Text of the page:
# Partitioned mixture distributions

## Stephen P Luttrell

Adaptive Systems Theory Section

Defence Research Agency

St Andrews Rd

Malvern

Worcestershire

WR14 3PS

United Kingdom

`luttrell@signal.dra.hmg.gb`

### Abstract

A mixture distribution is defined as **P(x) = \sum
P(x|c)P(c)**, where **x** is a state vector,
**c** is a class label, **P(c)** is a prior,
and **P(x|c)** is a class conditional PDF. There are many
ways of optimising the **P(c)** and the
**P(x|c)** to produce a **P(x)** with some
desired properties. A popular scheme is the maximum likelihood
prescription, in which **<\log P(x)>** is maximised with
respect to the free parameters in **P(c)** and
**P(x|c)**. When the **P(x|c)** are Gaussian
PDFs this optimisation prescription is particularly easy to implement
either as a gradient ascent or as an expectation-maximisation (EM)
algorithm. However, the flexibility of the standard mixture
distribution approach is limited, and it does not lead to useful
results in spaces where dim **x** is large.
In this paper a layered network is introduced that allows dim
**x** to be
large, and which ``tiles'' **x**-space with many mixture
distributions, each of which deals with a low-dimensional
subspace. Thus **x** is partitioned into overlapping
regions (**x_1, x_2, \ldots , x_n)**, and a corresponding
set of mixture distributions **P_i(x_i)** is defined
whose parameter spaces are forced to overlap --- this type of network
is called a ``partitioned mixture distribution'' (PMD).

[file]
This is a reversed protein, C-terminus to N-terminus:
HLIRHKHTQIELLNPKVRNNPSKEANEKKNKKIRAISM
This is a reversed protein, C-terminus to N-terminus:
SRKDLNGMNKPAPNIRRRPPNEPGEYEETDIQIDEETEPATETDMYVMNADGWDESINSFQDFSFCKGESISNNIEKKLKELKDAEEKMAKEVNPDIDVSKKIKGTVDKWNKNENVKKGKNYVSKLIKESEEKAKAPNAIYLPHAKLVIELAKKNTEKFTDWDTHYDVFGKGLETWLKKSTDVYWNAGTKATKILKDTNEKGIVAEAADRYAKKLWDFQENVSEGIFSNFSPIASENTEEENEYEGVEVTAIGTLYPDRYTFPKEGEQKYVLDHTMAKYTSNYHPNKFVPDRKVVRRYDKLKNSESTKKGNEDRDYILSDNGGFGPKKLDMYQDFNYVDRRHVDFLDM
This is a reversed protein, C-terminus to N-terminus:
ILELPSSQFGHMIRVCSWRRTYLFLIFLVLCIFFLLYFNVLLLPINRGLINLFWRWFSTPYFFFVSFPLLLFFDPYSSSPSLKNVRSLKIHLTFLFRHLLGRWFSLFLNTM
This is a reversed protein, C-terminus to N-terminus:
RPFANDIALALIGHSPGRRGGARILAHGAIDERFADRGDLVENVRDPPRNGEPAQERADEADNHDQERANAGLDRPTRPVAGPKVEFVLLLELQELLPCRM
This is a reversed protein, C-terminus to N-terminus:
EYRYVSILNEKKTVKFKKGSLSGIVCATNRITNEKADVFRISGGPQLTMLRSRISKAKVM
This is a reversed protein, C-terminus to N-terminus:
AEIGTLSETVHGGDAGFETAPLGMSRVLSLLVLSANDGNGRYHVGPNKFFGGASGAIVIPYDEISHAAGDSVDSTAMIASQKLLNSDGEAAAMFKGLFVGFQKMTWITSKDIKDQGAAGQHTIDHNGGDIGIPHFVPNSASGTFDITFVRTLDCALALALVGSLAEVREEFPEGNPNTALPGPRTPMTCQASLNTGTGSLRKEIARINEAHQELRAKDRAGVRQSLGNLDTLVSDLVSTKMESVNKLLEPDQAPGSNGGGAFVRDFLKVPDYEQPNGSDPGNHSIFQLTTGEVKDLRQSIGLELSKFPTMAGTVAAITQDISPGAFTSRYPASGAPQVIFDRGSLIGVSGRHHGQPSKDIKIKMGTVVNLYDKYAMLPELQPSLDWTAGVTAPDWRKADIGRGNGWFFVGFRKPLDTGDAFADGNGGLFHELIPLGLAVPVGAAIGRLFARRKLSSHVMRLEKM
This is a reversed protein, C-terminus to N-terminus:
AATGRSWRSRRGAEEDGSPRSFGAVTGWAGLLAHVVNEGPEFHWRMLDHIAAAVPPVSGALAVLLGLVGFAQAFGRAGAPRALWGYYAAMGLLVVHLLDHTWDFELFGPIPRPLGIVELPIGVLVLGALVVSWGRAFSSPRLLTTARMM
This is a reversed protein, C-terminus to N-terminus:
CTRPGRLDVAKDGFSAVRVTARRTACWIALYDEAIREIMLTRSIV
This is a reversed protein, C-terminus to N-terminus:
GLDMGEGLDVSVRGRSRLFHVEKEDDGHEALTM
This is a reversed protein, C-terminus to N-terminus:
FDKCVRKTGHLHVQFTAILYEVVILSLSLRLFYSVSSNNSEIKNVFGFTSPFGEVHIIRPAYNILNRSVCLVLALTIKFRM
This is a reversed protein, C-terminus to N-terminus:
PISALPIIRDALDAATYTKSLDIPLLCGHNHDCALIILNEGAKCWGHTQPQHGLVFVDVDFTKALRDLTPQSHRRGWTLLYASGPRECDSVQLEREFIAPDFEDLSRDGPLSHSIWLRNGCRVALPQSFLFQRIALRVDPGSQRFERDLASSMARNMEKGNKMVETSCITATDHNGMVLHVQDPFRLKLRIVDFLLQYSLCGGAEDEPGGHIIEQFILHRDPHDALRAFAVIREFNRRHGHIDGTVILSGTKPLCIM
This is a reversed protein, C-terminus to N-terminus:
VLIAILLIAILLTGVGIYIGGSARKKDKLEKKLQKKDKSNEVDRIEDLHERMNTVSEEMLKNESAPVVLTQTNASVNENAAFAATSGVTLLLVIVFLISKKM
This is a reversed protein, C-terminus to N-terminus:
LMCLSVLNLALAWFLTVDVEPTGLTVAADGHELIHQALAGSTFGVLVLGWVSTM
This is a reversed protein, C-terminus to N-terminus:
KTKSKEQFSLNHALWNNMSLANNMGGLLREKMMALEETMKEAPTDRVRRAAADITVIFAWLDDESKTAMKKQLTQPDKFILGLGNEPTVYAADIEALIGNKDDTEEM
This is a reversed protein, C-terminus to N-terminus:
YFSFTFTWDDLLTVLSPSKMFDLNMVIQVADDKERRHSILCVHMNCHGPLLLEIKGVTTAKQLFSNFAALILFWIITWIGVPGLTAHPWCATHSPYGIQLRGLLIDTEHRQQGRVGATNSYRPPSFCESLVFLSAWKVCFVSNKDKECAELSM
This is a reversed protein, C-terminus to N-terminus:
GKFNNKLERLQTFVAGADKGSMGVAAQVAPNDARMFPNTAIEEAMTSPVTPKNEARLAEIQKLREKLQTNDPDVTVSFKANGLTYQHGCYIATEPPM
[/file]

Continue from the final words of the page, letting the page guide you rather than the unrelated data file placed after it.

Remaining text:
For a standard mixture distribution posterior probabilities are
computed from the **P(x|c)** and the
**P(c)** by using Bayes' theorem in the form
**P(c|x) = P(x|c) P(c) / \sum P(x|c') P(c')**,
but for a PMD the corresponding quantity is the average posterior
probability which can be written in the form **P(x|c) P(c) \sum
(1 / \sum (x|c') P(c'))**; in a PMD each mixture
uses only a small partition of **c**-space so it cannot
construct a full posterior probability over all
**c**-space.

The EM algorithm for optimising a standard mixture distribution may be
modified to a version that is suitable for a PMD by simply replacing
the standard posterior probability with the *average* posterior
probability. As a PMD is optimised it adjusts its parameters to ensure
that each of its embedded mixture distributions is optimised as far as
possible consistent with the fact that it must share parameters with
its neighbouring mixture distributions.

A mixture distribution can be converted into a hidden Markov model
(HMM) by allowing its current prior **P(c;t)** to be
determined by its *previous* posterior probability
**P(c|x;t-1)**. Similarly, a PMD can also be generalised
to become multiple overlapping HMMs.

MaxEnt 94 Abstracts / mas@mrao.cam.ac.uk